The annual deer rut

Two fallow bucks in the deer rut in parkland at Charlecote

The annual deer rut is quite the spectacle, one of nature's most majestic happenings and Dyrham Park is a great place to witness this.

Every October at Dyrham Park the bucks battle it out for the top spot of master buck. They divide their time resting and fighting so don’t be surprised if you see bucks head to head in a rut or laying down around the park.

Battling bucks

The annual deer rut helps decide the hierarchy of the herd, with a master buck and the tougher bucks attracting the females to create next year’s fawns.

If you head to Dyrham Park in September, you may well see the bucks sat under horse chestnut trees as they bulk feed on conkers in preparation for the rut. You’ll notice that they’re a lot thicker set around the neck and shoulders than they are earlier in the year too.

Witness the rut

Rutting takes place throughout the day and into the night, though here at Dyrham Park, we tend to see it more in late afternoon. Lead Ranger Matt Baker said: 'You can hear the antlers clashing together from quite a distance. They’ll be facing each other off and going head to head with the antlers pushing each other back and forth to see who’s the strongest.'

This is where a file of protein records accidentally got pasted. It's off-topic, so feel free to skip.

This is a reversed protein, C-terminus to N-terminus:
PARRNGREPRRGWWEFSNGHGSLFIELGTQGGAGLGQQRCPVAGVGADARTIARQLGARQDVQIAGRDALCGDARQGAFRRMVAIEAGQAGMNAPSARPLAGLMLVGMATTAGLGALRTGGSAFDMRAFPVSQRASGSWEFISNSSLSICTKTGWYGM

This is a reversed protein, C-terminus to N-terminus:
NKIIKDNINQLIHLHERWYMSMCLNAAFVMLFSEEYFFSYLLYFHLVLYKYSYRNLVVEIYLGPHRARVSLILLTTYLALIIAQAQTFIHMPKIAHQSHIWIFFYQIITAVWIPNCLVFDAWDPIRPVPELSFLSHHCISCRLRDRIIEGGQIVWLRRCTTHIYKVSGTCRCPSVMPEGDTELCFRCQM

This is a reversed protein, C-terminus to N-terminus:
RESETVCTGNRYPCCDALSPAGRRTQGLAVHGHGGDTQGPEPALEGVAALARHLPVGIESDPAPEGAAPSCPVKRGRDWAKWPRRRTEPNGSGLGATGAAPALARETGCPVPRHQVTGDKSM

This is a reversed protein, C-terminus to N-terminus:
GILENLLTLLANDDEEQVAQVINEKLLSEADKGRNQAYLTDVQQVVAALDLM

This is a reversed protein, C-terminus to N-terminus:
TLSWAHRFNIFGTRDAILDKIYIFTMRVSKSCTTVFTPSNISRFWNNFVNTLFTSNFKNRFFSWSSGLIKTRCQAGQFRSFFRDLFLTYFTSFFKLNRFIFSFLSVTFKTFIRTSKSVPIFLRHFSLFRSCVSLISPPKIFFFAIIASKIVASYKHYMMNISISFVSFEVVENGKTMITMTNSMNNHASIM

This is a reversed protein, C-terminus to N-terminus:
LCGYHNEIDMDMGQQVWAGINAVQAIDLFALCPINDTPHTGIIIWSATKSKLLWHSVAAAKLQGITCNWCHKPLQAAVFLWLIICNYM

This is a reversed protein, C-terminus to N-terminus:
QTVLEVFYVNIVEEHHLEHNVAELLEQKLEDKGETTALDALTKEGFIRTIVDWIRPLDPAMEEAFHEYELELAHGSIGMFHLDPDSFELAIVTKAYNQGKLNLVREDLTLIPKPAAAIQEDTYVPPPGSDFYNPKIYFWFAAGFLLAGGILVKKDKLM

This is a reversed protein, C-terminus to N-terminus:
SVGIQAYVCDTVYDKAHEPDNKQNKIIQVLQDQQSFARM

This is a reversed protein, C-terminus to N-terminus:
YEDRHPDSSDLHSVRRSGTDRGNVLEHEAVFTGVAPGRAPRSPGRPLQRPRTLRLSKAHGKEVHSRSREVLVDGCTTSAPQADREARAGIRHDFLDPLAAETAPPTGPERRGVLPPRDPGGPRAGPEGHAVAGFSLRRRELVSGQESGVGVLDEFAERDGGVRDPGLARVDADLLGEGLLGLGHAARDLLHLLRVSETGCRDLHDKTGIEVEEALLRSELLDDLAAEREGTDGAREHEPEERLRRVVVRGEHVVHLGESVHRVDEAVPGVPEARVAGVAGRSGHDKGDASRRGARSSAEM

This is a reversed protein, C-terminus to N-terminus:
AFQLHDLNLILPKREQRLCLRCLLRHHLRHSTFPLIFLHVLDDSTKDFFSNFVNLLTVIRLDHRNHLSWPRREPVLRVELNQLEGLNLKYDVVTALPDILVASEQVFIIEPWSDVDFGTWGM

'It’s best to watch it from a safe distance. When they’re rutting they’re very focused on what they’re doing, completely unaware of what’s happening. When one loses, they run away as fast as possible in whatever direction and the victor will often chase to prove a point.'

'After the rut, they’re so tired they isolate themselves and rest – which is why you’ll see them sat on their own in random places,' said Matt. 'You don’t need to worry about them, but if you think it’s something more serious you can always report your concerns to reception. The rangers do head out every morning to check them.'